Every loving pet owner wants the best for their dog or cat. A considerable piece of that puzzle is a healthy, reliable diet. That being said, with so many pet food companies competing for people’s business, it’s important to arm oneself with responsible knowledge. Let’s take a look at some common words and terms found on pet food labels so you know you are feeding your pet as well as you would hope to.
“Natural” Pet Food
On the surface, the word seems to please one’s conscience – but is it actually an important label to consider when choosing pet food? According to Dr. Hughes (licensed DVM) over at PetMD, “natural” refers to a product that the FDA has concluded possesses no chemical changes in its ingredients. A diet devoid of chemically-altered food can be potentially beneficial for animals.
Different Kinds of “Organic”
The USDA has special seals for foods which pass their test of organic or not. If the pet food container simply says “Organic,” then at least 95% of the ingredients (by total weight) must be organic. The word organic, in food speak, refers to a food or ingredient lacking genetically modified organisms, or GMOs.
Furthermore, “Made with Organic Ingredients” guarantees that at least 70% of the food’s ingredients organic. Finally, companies can define individual ingredients as organic on their label list, but if less than 70% of the total ingredients are organic then an official USDA seal won’t be on there.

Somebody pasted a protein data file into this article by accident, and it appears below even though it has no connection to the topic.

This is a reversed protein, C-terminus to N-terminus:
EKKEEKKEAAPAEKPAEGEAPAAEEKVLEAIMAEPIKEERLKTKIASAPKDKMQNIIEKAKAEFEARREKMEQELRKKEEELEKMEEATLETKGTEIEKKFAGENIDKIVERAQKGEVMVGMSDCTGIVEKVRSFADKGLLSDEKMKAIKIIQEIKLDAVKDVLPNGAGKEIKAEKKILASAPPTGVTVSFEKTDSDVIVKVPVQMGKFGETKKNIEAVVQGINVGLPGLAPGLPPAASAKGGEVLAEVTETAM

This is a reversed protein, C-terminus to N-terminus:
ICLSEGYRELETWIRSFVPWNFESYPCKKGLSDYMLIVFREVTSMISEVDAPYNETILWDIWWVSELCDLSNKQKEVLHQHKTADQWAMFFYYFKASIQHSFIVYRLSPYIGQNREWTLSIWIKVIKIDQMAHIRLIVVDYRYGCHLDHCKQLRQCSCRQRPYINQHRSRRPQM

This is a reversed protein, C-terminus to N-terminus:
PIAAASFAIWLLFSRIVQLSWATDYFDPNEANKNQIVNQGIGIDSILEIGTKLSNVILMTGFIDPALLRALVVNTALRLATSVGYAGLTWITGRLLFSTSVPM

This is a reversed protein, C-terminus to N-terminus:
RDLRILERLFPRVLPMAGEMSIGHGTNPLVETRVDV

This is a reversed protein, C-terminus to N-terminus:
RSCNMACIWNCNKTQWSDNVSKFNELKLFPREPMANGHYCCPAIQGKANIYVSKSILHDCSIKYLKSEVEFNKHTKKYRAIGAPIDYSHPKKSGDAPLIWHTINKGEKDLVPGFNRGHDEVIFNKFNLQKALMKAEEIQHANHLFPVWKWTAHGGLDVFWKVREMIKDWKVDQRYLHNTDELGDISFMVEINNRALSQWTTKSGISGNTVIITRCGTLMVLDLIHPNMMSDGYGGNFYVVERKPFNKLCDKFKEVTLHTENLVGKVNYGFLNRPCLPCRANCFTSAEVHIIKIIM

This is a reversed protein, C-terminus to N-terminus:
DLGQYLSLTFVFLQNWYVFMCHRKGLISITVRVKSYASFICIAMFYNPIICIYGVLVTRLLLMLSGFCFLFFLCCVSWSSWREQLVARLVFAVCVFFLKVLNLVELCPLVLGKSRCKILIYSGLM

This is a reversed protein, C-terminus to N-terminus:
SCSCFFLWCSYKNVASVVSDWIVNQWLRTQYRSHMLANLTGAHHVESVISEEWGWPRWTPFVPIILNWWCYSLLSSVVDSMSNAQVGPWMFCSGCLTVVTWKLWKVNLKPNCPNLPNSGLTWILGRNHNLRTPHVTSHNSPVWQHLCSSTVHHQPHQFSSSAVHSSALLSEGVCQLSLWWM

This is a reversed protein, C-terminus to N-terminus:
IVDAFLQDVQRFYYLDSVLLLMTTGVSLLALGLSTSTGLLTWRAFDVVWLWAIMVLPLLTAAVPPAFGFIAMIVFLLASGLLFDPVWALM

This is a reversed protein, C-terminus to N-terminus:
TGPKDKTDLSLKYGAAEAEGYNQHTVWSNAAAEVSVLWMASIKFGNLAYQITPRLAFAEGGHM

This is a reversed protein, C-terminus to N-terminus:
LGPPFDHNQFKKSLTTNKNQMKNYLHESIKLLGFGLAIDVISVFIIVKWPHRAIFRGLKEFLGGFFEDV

“All Life Stages” and “Adult Maintenance” Diets
The AAFCO (Association of American Feed Control Officials) helps establish standards for healthy and balanced pet foods. They have created two distinct nutritional definitions, “All Life Stages” and “Adult Maintenance,” to develop guidelines for companies and pet owners.
The former are intended for puppies or pregnant dogs; there is a higher concentration of calories, protein, calcium and other nutrients. For full-grown dogs though, “adult maintenance” indicates a pet food product that is perfectly acceptable for their daily diet.
Proof of Feeding Trials
In addition to the AAFCO’s label suggestions for diets, they also hold real feeding trials with pets. This is a significant step in legitimacy for the safety and quality of the pet food product being sold. A pet food that has experienced these trials will read, “Animal feeding tests using AAFCO procedures substantiate [Name] provides complete and balanced nutrition for [life stage(s)].”
The word supplemental carries several shifty definitions depending on your source. From the expertise of veterinarian Dr. Hughes of Friendship Hospital for Animals though, she asserts it signifies a pet product intended to augment – not replace– a regular diet. Hence, take care to not confuse a pet food for supplemental use with one meant for daily consumption. Always check with your local veterinarian on whether supplemental foods would be helpful for your particular pet.